At a more fundamental level, the Covid-19 pandemic is a perfect example of our determination to control natural forces that have the upper hand. Uncertainty has hung over us for two years. For scientists it’s been a moving target. As research advances, guidance has changed or even reversed. Our collective response has been confusion, frustration, fear and impatience. 

This boils down to the human race’s incessant efforts to know the future. One reason for this, of course, there’s great wealth to be gained if you are good at predicting the future. Think stock traders, gamblers, tarot card readers and economists. (It’s not for nothing economics has been called the dismal science.) But the big reason is our need to have control over our lives — or, at least, feel like we do — to protect everything that is dear to us, to be able to plan our lives and avoid calamity.

There are some ironies here. As science, technology and medical advances have extended our life spans, shrunken the world, and created amazing efficiencies in our homes and workplaces, so have our anxieties swollen about losing these things. While we want cleverer and more efficient technologies, at the same time we get more frustrated and angrier when the slightest thing goes awry. And it often does. The snow doesn’t fall when it should, or it does when it shouldn’t. The battery on your car’s remote key dies, Amazon’s delivery is a no-show, your map app steers you wrong, passwords are lost or don’t work, unwanted emails, scams and spams intrude, and the ever-present risk of identity theft.

Have you left home without your cell phone? It’s means you’ve cut yourself off from your family, work associates, loved ones and pretty much the whole world.

Have you tried to get tickets for a sports event? It’s nerve wracking. Remember tickets you could hold in your hand and keep as souvenirs? They are gone. They only exist digitally on your phone. As for movie tickets, now we must select seats like we’re taking a flight to L.A. Have you tried to call your doctor lately, and have a live conversation with her or him? Remember when you could do that, and just go to their office? 

My point is none of these problems and frustrations existed in my parents’ time or even when I was a young man. Life was tactile then. Now it’s all digital. You touched a thing and then you bought it. On meeting a person you touched hands, looked in their eyes and felt their aura. Things worked out. People coped.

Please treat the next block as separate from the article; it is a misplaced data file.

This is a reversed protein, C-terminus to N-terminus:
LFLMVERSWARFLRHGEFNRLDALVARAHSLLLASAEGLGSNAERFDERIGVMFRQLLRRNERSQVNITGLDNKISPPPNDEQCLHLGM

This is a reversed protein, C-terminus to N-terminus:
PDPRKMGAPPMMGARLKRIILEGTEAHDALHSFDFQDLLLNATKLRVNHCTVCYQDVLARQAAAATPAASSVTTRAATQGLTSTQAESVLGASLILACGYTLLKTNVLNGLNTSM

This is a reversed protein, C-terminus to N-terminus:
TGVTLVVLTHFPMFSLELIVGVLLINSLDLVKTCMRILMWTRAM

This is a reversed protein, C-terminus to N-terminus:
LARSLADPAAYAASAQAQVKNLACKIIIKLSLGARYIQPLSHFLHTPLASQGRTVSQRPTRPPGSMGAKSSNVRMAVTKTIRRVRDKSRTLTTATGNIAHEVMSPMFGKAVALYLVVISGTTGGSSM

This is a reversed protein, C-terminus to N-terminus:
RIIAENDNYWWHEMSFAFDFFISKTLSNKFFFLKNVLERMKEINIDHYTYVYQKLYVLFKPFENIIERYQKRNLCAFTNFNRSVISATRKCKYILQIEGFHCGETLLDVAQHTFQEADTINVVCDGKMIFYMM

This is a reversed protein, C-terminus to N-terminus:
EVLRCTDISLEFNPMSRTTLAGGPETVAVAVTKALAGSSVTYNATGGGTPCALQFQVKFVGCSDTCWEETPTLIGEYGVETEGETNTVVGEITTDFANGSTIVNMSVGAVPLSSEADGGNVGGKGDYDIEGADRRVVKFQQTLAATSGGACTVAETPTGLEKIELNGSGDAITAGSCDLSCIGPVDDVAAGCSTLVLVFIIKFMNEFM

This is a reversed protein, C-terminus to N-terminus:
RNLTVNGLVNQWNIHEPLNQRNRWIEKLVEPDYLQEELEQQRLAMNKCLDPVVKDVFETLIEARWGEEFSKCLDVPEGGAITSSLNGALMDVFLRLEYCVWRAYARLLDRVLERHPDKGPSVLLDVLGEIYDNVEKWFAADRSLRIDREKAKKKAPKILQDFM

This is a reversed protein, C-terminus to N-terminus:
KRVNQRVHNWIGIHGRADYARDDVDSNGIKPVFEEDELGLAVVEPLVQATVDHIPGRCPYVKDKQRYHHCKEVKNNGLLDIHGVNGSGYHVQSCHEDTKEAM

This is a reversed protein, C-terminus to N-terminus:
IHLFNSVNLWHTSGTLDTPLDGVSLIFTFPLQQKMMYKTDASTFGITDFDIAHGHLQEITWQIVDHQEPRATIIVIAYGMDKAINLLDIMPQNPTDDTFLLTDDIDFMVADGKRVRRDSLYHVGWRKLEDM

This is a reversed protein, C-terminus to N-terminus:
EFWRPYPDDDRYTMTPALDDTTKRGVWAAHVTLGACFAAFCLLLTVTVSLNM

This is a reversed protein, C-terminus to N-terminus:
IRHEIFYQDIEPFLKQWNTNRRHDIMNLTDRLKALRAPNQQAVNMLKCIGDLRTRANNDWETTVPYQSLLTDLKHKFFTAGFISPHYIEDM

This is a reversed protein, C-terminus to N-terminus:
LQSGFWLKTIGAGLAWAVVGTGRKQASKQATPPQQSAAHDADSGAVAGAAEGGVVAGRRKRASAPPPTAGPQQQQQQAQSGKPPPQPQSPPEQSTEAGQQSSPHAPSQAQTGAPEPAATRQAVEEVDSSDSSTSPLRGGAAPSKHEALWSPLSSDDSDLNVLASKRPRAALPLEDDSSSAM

It’s tempting to refer to the past as “simpler times” as though people were more innocent and naïve “back in the day.” But that would be wrong. Living has never been simple. People have always been complex, and society filled with tensions and disagreement. 

The difference is that the digital world is confusing and complicated. Things that used to be easy to learn to do are no longer easy. A case in point. Last summer I decided to ditch our ISP and to change our email addresses we’d had since forever to save money. My advice? Don’t try this. Six months later, I am still trying to stamp out my old email. Like crabgrass it keeps reappearing. Our new TV access protocol still baffles my wife. There are hundreds of channels, but we only watch a couple dozen. Why does It need to be so hard? Who benefits from this? 

This needless complexity is creating a gulf between the young and the old, between the well off and the poor, between those who access the digital world of computers, broadband, software, and apps and those who cannot because they are trying to feed themselves, pay the landlord and get medical care. 

Don’t get me wrong. I think ATMs are wonderful. Put in a card, out comes money. It never errs. Credit cards are great too. It’s neat I can Facetime my son in France, and I can pay bills electronically. My car has 110,000 miles and it still runs like a top. (My dad traded in cars every two years.) 

But what has it gotten us? In 2022 we have no more assurance about the future than did our forefathers. The Pandemic has reminded us that nature still rules. That we can take all the precautions, but know we are plain lucky to have escaped infection. 

Global warming threatens us and suddenly, our planet Earth feels small and vulnerable. Climate change is an existential threat like nothing in my lifetime since maybe Khrushchev’s threatening atomic warheads in Cuba signified the end of the world.  

We have epidemiologists, climatologists, stock and commodity brokers, financial planners, actuaries, insurers, pollsters, news analysts, historians, fortune tellers, diviners and astrologists — all telling us what may lie ahead and assigning probabilities and dates. We sure keep a lot of people of busy in our collective efforts to guarantee our tomorrows and build our expectations. 

They all serve our purposes, I suppose. But in the final analysis, bad things happen, good things happen. We hug those we love, weep for those we cannot help. But ultimately, our dog Willow has it right. She doesn’t know it’s going to snow. If there’s snow, she pays little notice, and just goes out to do her business.

We need to do that too. It’s time to lighten up, accept what we cannot control.

Our anxiety does not come from thinking about the future, but wanting to control it.

Kahlil Gibran

Don’t worry, be happy.

Bobby McFerrin